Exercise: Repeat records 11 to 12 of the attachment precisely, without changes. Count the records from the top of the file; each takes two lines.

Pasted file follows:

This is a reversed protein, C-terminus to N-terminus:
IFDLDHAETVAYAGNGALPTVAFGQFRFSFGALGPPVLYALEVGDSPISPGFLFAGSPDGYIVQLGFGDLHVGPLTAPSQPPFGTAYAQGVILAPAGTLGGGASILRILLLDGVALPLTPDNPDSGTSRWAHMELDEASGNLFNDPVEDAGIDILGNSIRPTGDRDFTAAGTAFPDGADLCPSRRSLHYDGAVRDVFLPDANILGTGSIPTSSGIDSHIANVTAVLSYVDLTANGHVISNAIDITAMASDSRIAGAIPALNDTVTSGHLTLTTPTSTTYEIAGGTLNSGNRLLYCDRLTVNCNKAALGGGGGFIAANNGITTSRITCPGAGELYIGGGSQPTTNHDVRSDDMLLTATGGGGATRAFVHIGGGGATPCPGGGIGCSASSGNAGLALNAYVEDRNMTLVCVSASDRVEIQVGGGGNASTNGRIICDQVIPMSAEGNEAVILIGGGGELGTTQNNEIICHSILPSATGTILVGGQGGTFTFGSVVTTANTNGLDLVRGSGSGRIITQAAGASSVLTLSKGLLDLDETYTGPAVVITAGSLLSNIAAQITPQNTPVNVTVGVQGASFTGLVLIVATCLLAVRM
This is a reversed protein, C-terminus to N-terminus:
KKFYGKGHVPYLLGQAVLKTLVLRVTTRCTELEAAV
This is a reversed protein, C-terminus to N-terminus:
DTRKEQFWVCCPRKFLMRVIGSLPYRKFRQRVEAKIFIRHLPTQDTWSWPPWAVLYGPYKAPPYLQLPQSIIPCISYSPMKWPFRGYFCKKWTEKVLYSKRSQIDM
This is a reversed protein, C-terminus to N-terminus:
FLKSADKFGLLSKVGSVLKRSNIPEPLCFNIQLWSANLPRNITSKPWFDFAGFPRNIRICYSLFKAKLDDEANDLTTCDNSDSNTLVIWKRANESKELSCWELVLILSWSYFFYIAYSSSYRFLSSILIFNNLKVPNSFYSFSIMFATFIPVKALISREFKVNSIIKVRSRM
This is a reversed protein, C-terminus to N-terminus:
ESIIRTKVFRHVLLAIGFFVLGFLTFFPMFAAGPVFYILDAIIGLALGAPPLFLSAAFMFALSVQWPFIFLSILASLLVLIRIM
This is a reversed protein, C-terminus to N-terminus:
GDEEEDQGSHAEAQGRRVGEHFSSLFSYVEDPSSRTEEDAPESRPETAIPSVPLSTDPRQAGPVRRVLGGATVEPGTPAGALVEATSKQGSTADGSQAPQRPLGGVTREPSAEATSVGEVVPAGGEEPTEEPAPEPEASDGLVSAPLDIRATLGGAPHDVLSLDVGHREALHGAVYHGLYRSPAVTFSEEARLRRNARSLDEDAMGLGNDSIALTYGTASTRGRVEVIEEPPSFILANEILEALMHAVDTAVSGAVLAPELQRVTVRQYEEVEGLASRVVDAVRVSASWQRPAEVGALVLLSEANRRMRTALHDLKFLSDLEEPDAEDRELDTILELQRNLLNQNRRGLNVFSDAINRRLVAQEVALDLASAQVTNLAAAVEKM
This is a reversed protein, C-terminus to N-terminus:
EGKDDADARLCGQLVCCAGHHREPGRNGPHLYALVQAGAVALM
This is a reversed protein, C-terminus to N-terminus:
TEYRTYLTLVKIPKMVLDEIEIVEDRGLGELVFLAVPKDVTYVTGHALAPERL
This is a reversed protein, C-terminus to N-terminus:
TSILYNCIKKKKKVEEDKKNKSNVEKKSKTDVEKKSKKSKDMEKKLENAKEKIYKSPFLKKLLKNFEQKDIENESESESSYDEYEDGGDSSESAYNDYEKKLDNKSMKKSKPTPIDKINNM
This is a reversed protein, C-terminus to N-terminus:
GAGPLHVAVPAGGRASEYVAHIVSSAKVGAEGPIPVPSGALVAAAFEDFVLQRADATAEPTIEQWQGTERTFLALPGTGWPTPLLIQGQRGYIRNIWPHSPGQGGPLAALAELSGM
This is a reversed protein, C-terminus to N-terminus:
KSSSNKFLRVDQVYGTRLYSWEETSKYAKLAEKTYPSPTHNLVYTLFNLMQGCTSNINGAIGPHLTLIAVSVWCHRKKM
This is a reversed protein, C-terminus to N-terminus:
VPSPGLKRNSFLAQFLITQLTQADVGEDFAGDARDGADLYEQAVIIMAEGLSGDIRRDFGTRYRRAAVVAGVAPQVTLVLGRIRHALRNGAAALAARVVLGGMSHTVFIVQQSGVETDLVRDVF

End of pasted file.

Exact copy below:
This is a reversed protein, C-terminus to N-terminus:
KSSSNKFLRVDQVYGTRLYSWEETSKYAKLAEKTYPSPTHNLVYTLFNLMQGCTSNINGAIGPHLTLIAVSVWCHRKKM
This is a reversed protein, C-terminus to N-terminus:
VPSPGLKRNSFLAQFLITQLTQADVGEDFAGDARDGADLYEQAVIIMAEGLSGDIRRDFGTRYRRAAVVAGVAPQVTLVLGRIRHALRNGAAALAARVVLGGMSHTVFIVQQSGVETDLVRDVF